“There are many facets in film production. I like scripting, but I can’t envision myself as a director as they are responsible for many lives. If I ever decide to direct, I will do a low budget film,” he said.
All the home-grown attention prepared him — to a certain extent — for what was to come in China, where he suddenly became a star in his own right. The film The Love
Of Siam could be credited as one of the earliest Thai pop culture products that sparked a wave in Chinese interest in Thai stars (Witwisit’s co-star in the movie, Mario Maurer, also enjoys a large following there). At first Witwisit ventured to China with his band, August, which was formed as part as of the plot and with the cast of The Love Of Siam.
On the strength of that success, he was contracted to write the soundtrack for the Chinese film Love On That Day and later released an album called Fortunately I Met You. Although not a Mandarin speaker, Witwisit writes lyrics in Thai which are then translated into Mandarin by a team at the record company.
Pictures of Witwisit being greeted by adoring fans as he arrives at Chinese airports, or throngs of screaming Chinese at his concerts, are now quite common in Thai celebrity magazines. And it was The Love Of Siam that started his cross-border stardom.
“Movies have a chance to reach a wide audience. I first went to China with the band August, and the reception was very good. Even after we were no longer August, I was invited back to meet the fans. It grew from there. At first, I managed myself and dealt with the fans in China directly. Some of the well-connected fans introduced me to the media, and I got to be on TV shows and such. That’s how I first established my career there — thanks to my fans,” he said, adding that now he has a proper agent.
From a Thai star he has become an unsuspecting Asian idol, and just like any other Asian idol, Witwisit has an army of fans in China who would take a bus ride for three days just to meet him on his frequent visits. Although Witwisit says he adores and appreciates his fans as they’ve been instrumental in getting him where he is today, he also guards his privacy as much as he can.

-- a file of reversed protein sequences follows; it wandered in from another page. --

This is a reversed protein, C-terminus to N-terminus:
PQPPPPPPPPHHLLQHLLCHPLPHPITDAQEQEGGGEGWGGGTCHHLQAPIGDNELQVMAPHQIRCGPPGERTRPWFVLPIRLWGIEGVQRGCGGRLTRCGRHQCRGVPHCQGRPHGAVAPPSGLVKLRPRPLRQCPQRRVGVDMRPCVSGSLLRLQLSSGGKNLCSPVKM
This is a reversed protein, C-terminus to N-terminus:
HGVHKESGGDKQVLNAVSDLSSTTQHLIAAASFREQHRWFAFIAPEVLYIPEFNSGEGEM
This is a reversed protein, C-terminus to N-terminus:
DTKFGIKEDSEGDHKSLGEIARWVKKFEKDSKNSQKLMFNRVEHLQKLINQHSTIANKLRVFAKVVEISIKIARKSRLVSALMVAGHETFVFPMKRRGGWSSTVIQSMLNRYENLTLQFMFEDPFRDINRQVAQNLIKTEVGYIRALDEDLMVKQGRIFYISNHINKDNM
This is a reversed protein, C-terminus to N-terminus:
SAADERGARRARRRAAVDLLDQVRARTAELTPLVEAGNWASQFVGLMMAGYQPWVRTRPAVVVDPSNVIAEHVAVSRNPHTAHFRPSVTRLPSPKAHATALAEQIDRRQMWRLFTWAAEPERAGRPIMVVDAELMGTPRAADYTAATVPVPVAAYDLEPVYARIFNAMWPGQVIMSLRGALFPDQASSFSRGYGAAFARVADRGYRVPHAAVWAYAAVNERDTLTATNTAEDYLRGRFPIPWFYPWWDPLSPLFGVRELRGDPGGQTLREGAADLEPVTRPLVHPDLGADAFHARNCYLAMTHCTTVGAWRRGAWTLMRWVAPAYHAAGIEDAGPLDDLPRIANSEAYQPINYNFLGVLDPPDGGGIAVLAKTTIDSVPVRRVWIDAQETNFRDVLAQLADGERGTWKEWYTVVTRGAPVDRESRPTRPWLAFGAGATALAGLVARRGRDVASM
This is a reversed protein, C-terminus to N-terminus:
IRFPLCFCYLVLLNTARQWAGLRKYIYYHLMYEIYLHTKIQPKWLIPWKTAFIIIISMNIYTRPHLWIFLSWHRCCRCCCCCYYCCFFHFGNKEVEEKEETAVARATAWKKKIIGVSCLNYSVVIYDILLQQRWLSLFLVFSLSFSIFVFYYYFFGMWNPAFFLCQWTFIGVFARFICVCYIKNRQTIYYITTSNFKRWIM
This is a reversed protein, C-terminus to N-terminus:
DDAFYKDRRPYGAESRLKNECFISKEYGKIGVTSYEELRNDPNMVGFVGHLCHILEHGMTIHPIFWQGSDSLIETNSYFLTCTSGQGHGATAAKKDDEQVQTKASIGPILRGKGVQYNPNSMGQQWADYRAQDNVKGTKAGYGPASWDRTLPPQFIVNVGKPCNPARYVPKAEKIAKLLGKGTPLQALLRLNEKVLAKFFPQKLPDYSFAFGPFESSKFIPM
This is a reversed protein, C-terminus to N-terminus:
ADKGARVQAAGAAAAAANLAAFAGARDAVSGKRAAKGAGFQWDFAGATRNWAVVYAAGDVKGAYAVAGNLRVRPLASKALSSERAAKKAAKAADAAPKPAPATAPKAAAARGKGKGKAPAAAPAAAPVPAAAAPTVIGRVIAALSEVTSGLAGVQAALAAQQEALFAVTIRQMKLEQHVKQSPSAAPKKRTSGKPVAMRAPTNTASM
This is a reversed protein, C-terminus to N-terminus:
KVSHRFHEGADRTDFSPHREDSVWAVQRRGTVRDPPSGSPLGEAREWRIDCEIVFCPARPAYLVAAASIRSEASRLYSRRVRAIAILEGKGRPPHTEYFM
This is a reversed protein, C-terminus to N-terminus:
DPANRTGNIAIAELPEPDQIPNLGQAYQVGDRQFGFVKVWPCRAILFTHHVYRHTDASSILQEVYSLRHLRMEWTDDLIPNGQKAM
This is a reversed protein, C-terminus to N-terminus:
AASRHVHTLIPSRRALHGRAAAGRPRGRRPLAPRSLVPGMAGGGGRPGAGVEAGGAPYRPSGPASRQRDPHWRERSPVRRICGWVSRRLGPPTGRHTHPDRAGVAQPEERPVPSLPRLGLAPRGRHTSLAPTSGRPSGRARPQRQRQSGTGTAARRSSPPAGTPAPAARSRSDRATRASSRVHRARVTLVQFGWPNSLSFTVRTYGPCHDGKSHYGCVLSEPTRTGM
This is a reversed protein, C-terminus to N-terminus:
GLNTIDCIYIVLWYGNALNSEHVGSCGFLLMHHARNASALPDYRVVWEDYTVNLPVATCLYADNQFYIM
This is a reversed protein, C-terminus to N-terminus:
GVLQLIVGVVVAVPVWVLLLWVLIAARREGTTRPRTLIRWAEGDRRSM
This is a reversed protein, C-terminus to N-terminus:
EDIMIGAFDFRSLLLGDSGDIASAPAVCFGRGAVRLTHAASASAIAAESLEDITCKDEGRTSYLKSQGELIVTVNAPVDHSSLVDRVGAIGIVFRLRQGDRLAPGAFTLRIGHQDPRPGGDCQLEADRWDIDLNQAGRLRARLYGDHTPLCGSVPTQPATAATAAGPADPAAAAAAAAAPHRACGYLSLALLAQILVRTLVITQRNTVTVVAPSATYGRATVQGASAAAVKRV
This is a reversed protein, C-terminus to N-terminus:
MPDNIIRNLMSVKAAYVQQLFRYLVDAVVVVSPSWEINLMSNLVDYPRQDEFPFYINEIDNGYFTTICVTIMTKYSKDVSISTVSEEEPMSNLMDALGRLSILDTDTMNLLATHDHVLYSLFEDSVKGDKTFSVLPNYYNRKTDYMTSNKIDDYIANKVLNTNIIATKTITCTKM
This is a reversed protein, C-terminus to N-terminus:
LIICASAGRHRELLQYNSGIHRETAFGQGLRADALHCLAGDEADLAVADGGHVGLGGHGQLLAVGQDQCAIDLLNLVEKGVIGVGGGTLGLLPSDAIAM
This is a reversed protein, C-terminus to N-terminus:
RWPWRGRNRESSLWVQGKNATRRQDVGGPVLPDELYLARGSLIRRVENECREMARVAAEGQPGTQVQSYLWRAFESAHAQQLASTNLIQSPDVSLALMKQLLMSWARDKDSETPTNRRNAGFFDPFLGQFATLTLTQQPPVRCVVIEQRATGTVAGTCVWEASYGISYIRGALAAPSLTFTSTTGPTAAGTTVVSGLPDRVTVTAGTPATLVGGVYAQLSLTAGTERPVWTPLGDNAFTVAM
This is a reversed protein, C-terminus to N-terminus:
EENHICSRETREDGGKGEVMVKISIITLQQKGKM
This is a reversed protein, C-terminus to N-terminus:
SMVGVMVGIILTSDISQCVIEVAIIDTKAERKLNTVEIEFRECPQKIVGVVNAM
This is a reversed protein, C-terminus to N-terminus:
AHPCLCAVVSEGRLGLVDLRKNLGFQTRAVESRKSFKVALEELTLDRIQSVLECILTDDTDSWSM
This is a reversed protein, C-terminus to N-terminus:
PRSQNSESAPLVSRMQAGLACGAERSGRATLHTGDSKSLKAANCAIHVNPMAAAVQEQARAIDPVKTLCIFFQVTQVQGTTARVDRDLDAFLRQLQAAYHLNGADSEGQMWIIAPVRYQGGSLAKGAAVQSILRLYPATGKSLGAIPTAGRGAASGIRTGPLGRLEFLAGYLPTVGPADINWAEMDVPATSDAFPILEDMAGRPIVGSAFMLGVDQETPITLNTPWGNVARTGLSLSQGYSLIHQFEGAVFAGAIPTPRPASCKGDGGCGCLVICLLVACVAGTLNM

“I might be different from other idols, but sometimes I just want to express my artistic vision without worrying about other things. I’m also a human being who needs his own space from time to time. When I get asked questions that I don’t want to answer, I just don’t answer. I could tell people what kind of underwear I wear as I understand that some people want to know everything about me, but it’s impossible because I don’t even know everything about myself. And if you know everything about me, you might hate me!” he said.
Asked what he has in store besides promoting his début album, and constantly working in China, Witwisit said he’s excited to participate in a play as well as other projects that pique his interest.
“I think I don’t push myself. I am not sure if that’s a good or a bad thing. But I always try my best, and see what I can do with each project,” he said.
“I’ve come a long way already. I want to see how far I can go, but if it doesn’t really go anywhere, I won’t have any regrets.”
THAI STARS MAKING WAVES ON WEIBO
Chinese tourists may flock to Thailand, but on the flipside, Thai stars have crossed the geographical and linguistic frontiers to make it big in China. Taste, technology, the large Chinese population reaching out for international pop-culture, and ethnic proximity between the two countries - all of this plays a part in the surging popularity of Thai stars in mainland China (as well as Taiwan).
Films like The Love of Siam, A Little Thing Called Love, and Yes or No, have carved out large fan bases among Chinese viewers who watched them on DVD or online. Likewise Thai soap series have gained much attention from mainland viewers who reportedly dig the candid, I-love-you-or-I-hate-you style of Thai dramas they saw. Both Thai film and television celebrities have been travelling for "meet-and-greet" with Chinese fans in the past decade.
As of Jan 1, 2014, this is the list of top five Thai stars who have the largest following on Weibo, the Chinese version of Twitter. (To give a perspective, Jackie Chan has 20 million followers and Korean singer Psy has 24.9 million).
1. Baifern Pimchanok (2.9 million followers). Baifern was the lead actress of the romantic film A Little Thing Called Love.
2. Nichkhun Horavejakul (2.6 million). Nichkhun is a Thai native and member of the Korean boy band 2PM.
3. Witwisit Hiranyawongkul (1.6 million). Witwisit is a lead actor of The Love of Siam (see main story).
4. Mario Maurer (870,000-plus) Mario co-stars with Witwisit in The Love of Siam and is also the lead in A Little Thing Called Love.
5. Nawat "Pong" Kulratanarak (260,000-plus) Nawat became well-known in China for his roles in TV soap series Songkran Nangfah ("War of Angels"), Buangrak Kamathep ("Cupid's Snare") and many others.